By Matt McGrath Environment correspondent
A new report on the impacts of climate change will likely be the most worrying assessment yet of how rising temperatures affect every living thing.
This will be the second of three major reports from the Intergovernmental Panel on Climate Change (IPCC) and its first since November’s COP26 summit.
Scientists and officials will publish their conclusions on 28 February.
The study will focus heavily on regional impacts as well as on cities and coastal communities.
The IPCC carries out these large-scale reviews of the latest research on warming every six or seven years on behalf of governments. This set of three is their sixth assessment report.
Researchers are formed into three working groups that look at the basic science, the scale of the impacts and the options for tackling the problem.
For many major cities and developing countries, the report will highlight that tackling climate change is not about cutting emissions and hitting net zero sometime in the future, but about dealing with far more short-term threats.
“It is always the immediate, that takes precedence. So if you’ve got to deal with a big influx of migrants, or a massive flood event, that’s where the focus is going to be,” said Mark Watts, the executive director of the C40 group, a network of around 100 major cities that are collaborating to tackle climate change.
“In the global south, there really aren’t any city climate programme funds at the moment. Of those that exist, almost none of them are about adaptation. They’re all trying to get poor countries that have relatively low emissions, to reduce their emissions further, not about adapting to the impacts that they’re already feeling.”
Under the umbrella of the IPCC, scientists working on the report, who all volunteer for this work, review and write up thousands of papers to summarise the latest findings.
They then meet with government officials to go through their findings line by line and, upon reaching consensus, a short summary of their findings is published.
The study will also outline key “tipping points” that are likely to be passed as the world warms – some of which are irreversible like the disintegration of the Greenland ice sheet.
The report will also look at some of the technological solutions to climate change, but is likely to be quite dismissive of efforts to manage solar radiation or even to remove carbon dioxide from the atmosphere.
Overall it will have a much broader focus than just the science of what we can do about climate change.
Home to more than 24 million, Lagos in Nigeria is Africa’s most populated city – but one that’s hugely vulnerable to flooding and sea level rise. Making the situation worse is the problem of rubbish and waste that collects in canals and rivers. Dealing with this issue could be key to helping the city cope with the changes brought about by a changing climate.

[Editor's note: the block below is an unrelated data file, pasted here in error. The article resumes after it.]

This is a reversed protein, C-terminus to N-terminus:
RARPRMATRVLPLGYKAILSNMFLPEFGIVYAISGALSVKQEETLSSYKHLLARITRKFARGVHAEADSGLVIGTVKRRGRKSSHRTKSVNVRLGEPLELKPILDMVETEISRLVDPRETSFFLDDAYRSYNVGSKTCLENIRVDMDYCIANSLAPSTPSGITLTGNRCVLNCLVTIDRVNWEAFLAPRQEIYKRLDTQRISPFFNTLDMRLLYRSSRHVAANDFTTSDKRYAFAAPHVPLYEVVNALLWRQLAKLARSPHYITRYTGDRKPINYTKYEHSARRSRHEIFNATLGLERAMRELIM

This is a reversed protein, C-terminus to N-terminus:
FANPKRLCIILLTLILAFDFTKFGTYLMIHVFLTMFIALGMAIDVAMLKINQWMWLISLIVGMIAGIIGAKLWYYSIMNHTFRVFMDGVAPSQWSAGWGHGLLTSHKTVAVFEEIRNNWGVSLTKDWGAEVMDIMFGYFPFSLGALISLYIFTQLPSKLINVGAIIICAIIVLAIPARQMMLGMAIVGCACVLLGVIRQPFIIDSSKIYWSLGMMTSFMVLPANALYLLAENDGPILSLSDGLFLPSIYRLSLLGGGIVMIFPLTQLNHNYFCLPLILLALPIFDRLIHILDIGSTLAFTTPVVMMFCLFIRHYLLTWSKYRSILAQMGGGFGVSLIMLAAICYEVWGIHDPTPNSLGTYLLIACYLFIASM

“One of the one of the things that needs to change in Lagos to reduce that flooding impact is actually to get a grip of the waste management system,” said Mark Watts from C40. “Supportive investing in the city for them to get really strong municipal waste collection, proper household collection, and getting it properly treated is going to solve two things at once.”
“The report will talk about social justice more, and it will talk about sustainable development more. It does talk about indigenous and traditional knowledge, not just published Western science,” said Dr Stephen Cornelius from WWF.
“This is about the impacts on people and nature, the risks they face and the limits to adaptation as well.”
But as scientists and officials meet virtually to thrash out the final details, a tussle has emerged over the use of a key phrase in the text.
For years, developing countries have been trying to get the richer world to respond within UN climate negotiation to the issue of “loss and damage”.
They define the phrase to mean the impacts of climate change that countries cannot adapt to, including severe weather such as major storms but also slow-onset events like sea level rise or desertification. Richer countries have long opposed the concept, fearing they could be held legally and financially responsible for centuries for the disruption caused by historic emissions of carbon dioxide. As a result this issue has become a hugely divisive political issue within global climate talks.
In this new report, the IPCC scientists are seeking to use a slightly amended version of the term, talking about “losses and damages,” which they say has a different, less political meaning.
But officials from several richer governments attending the approval session have objected, fearing that if the idea appears in a key report, it will give backing to those countries who want “loss and damage” to be the top priority for international negotiations.
Ultimately this report will stress urgency – that if rapid action is taken on cutting greenhouse gases and spending on helping people adapt to climate change is ramped up, then the worst risks can be avoided.
But this hope has to be measured against the reality of politics, according to co-chair Prof Hans-Otto Pörtner.
“One key message has come out of previous reports – political will, in terms of climate action, is the bottleneck for a sustainable future.”
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